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As the death toll in Syria rises, hope for a diplomatic solution fades by the minute

Syria's bloody civil war has been going on for nearly two years. Two things are certain. Firstly, we are no closer to a diplomatic solution. The International Crisis Group has called out the international community's "divisions, dysfunctionality, and powerlessness" in failing to reach one. Secondly, this stalemate is costing lives. Tens of thousands of lives: the death toll is currently in excess of 36,000 and rising every day. The conflict is becoming increasingly complex, with the public divided, Bashar al-Assad's opponents splintering and Islamist elements entering alongside those fighting for democracy.

Many previous attempts at brokering a diplomatic solution or implementing sanctions have been stalled by Syria's only remaining international allies: China, Russia, and Iran. The west has been criticised for seeking regime change: Hillary Clinton and other leaders have said that Assad can have no role in Syria's future. However, it is worth noting that Kofi Annan's peace plan in February 2012 was an exceptionally neutral document, calling for a Syrian-led solution to the conflict, wording that has been frequently used by Russia and China. The plan managed to gain the unanimous support of the UN Security Council – a significant achievement – but the powers were unable to overcome their divisions. Western states continued to talk about regime change, while Russia continued to stress the illegitimacy of outside interference, and to supply weapons to the regime. The plan failed and Annan resigned from his role as mediator.
Disagreements between the powers in the Security Council are nothing new, but the level of the stalemate has consigned the UN to a position in the side-lines as the bodies pile up. China, of course, has a long history of opposing intervention on human rights grounds, given its own track record. But what is driving Russia to stand so staunchly by its Middle Eastern ally?
There are several reasons. Many have pointed to active arms contracts with between Moscow and Assad's government, reportedly worth $4bn, and the Russian naval base at the Syrian port of Tartus. Certainly, there is a financial interest here as well as a strategic one. According to the Moscow Times, Russia's investment in Syrian infrastructure, energy and tourism equalled $19.4bn in 2009. And Russian companies are benefiting from Syria's rich natural resources, with one company, Stroitransgaz, building a natural gas processing plant, and another, Tatneft, pumping oil from Syria and investing millions of dollars in drilling wells.

However, it would be naïve to believe that this was the only factor at play. Back in August 2011, the Russian Foreign Minister Sergei Lavrov said "Russia will do everything it can to prevent a Libyan scenario happening in Syria." It was a telling statement. The Russian government is seriously concerned about the spread of Islamic radicalism. There is broad pessimism in Russia about the impact of the Arab Spring, which is seen to have destabilised the region and opened the door to Islamist regimes. Given the increasing role of Islamist groups in the Syrian conflict, Russia sees keeping Assad in office as the only way to prevent the country from meeting this fate. This is a popular position among the Russian public, due to the country's own long-running problems with Islamic terrorism from the northern Caucasus. Some analysts have suggested that Russia may even be worried about a knock on effect on areas like Dagestan.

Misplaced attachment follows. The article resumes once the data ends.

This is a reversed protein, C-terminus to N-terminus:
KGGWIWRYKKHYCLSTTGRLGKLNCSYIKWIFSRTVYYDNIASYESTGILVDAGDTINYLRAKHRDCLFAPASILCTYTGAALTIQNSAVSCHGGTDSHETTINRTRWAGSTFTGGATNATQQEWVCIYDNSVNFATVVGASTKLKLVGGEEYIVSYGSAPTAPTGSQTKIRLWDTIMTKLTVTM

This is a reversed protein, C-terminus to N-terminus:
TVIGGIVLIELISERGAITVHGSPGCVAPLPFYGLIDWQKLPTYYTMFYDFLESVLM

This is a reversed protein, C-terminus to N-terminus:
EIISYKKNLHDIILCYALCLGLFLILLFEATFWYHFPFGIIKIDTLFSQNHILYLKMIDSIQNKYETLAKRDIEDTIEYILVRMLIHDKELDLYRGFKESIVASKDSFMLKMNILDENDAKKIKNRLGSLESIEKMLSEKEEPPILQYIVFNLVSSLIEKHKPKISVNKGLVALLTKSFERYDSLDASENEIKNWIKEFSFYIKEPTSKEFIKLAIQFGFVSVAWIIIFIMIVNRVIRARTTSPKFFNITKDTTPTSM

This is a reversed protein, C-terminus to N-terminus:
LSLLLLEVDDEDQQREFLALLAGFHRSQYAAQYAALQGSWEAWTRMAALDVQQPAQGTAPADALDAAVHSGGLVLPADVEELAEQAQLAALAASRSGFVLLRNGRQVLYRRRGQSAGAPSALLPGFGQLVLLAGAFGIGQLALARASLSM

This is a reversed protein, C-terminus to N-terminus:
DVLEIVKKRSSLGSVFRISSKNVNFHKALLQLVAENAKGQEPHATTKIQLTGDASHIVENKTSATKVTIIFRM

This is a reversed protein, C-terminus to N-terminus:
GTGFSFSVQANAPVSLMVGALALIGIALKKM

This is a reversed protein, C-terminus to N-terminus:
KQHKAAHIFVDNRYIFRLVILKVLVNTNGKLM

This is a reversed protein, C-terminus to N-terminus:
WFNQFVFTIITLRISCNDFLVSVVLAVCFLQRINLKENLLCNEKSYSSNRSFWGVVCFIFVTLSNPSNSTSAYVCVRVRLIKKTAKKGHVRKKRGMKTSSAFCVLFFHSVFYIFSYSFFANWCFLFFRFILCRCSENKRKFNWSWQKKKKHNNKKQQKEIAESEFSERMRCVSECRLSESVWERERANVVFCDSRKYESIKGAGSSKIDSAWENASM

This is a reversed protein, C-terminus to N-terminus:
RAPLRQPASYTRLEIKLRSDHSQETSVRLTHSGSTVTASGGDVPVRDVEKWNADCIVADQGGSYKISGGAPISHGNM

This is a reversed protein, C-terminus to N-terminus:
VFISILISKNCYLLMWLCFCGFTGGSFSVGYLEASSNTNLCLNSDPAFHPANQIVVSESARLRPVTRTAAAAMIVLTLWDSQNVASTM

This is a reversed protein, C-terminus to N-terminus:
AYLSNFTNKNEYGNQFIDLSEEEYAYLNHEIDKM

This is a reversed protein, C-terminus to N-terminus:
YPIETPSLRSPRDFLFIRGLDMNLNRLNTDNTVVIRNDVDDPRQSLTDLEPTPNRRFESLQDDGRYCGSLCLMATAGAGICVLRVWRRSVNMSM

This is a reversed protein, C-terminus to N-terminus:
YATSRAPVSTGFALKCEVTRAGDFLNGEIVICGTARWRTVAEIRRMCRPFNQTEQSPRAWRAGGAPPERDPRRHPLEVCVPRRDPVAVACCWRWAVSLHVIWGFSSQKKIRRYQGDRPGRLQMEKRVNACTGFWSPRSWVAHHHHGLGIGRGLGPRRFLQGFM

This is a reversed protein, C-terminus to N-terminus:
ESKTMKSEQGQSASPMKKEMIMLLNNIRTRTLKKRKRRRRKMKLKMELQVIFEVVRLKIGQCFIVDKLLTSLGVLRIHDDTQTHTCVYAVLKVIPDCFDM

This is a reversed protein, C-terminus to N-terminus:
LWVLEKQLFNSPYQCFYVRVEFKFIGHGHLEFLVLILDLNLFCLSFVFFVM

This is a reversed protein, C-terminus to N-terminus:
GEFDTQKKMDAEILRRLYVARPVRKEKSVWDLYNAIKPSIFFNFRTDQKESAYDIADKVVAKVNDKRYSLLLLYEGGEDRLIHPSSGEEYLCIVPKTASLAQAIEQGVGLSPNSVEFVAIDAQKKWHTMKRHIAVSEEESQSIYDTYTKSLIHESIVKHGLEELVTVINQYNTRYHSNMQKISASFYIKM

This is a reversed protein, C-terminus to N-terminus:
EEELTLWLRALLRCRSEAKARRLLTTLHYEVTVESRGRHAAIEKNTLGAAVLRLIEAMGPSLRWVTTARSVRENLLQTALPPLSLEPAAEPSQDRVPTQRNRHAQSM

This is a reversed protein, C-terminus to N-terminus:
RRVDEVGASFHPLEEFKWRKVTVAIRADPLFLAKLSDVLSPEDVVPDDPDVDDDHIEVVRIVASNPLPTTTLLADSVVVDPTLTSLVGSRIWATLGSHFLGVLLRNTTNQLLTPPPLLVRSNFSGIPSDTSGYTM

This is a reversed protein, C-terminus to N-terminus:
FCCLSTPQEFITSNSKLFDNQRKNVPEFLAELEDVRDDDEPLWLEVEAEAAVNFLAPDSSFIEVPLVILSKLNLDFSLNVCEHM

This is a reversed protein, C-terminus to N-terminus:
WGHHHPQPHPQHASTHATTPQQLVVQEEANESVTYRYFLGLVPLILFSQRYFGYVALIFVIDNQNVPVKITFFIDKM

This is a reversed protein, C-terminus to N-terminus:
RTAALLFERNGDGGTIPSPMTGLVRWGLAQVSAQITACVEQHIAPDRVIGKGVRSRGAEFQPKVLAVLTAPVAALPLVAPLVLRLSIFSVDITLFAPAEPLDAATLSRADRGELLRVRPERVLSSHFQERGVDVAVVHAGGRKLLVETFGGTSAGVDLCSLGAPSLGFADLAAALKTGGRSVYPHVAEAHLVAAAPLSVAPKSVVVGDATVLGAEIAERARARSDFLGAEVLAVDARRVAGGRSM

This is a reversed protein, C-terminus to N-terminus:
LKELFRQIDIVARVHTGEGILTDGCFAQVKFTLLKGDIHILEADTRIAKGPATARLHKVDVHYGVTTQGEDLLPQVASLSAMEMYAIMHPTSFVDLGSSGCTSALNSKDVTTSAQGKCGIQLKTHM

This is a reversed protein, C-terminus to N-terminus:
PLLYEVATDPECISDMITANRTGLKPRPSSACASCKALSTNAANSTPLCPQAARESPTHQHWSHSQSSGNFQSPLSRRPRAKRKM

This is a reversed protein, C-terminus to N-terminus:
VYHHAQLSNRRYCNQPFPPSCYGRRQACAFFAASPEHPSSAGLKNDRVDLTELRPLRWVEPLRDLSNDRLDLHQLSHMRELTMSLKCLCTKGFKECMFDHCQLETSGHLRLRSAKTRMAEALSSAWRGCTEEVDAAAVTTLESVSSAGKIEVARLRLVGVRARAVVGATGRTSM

In addition to this, Russia – like China – is inherently suspicious of western intervention and signs that western powers are seeking to increase their influence. This is a hangover from the Cold War, and part of a desire to preserve at least some of its superpower status. The heavy Russian investment in Syria outlined above demonstrates the alliance between the two countries. If the Syrian regime falls, Russia would lose its last ally (not to mention client) in the Middle East. This would be particularly bad given that the new regime would have western backing. France and other countries have formally recognised the rebels, and Britain has talked about providing arms to the opposition.
Russia, then, firmly believes that the fall of the Assad government would be disastrous for Russian interests, and that keeping this regime in place is the only way to protect Syria from falling into the hands of extremists. Meanwhile, the west is desperately seeking a coherent position. Clinton has admitted that the US and its allies had been relying too much on the Syrian National Council, a group of exiles based in Paris, out of touch with the situation on the ground. Given the fractured nature of the opposition, the scope of western intervention is far from simple. And so the situation rolls on, with the UN relegated to irrelevance by the disagreements of its main powers, Russia arming the regime, and the west backing and arming the rebels. Hope for a diplomatic solution is reducing by the minute, but as the death toll continues to rise, we must ask how long this will go on.

The views expressed in this article belong to the author and do not necessarily reflect the editorial policy of Middle East Monitor.

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